Borders in World History | Newberry

Borders in World History

Thursday, October 25, 2018

9:30 am to 12:30 pm

The Newberry

Brian Boeck, DePaul University
Programs for Teachers
Newberry Teachers' Consortium

Simultaneous events in such disparate places as Arizona, Morocco and Hungary have suddenly made the subject of border walls highly relevant once again. This seminar explores the evolution of border infrastructures as tools of statecraft in global history. From the Chinese great walls of history and myth to the Berlin wall and beyond, states have attempted to regulate interaction between subjects and strangers. The seminar will address the following questions: Why do some states invest more heavily in boundary maintenance? Are ‘hard’ borders an exclusively modern phenomenon? Are borders constructed for political, economic or cultural reasons? How do local communities learn to live with borders?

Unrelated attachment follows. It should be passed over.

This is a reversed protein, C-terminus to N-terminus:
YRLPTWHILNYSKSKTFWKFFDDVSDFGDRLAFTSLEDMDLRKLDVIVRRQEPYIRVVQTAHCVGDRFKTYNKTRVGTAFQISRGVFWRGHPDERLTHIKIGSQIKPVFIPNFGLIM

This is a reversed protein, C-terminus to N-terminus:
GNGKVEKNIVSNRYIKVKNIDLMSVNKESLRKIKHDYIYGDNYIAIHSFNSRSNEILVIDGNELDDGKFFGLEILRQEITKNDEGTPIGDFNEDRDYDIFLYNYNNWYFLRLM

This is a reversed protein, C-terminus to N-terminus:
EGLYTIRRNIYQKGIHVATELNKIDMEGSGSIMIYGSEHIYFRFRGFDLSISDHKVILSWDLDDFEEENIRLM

Cost and Registration Information 

Newberry Teachers’ Consortium members may register for this seminar through their designated membership contact as space permits. Non-member educators may register for this seminar by purchasing an individual membership at the time of registration. Registration for all NTC seminars opens Friday, September 7, 2018. For more information about NTC membership, please contact Charlotte Ross, Teacher Programs Manager, at

The seminar will be followed by a catered lunch. Registrants should RSVP for lunch to assist Teacher Programs staff in reducing waste.

A link to the assigned pre-readings for this seminar will be distributed to participants via email.

If you believe you are registered for this seminar but have not received an email confirmation or reminder, please contact Teacher Programs staff.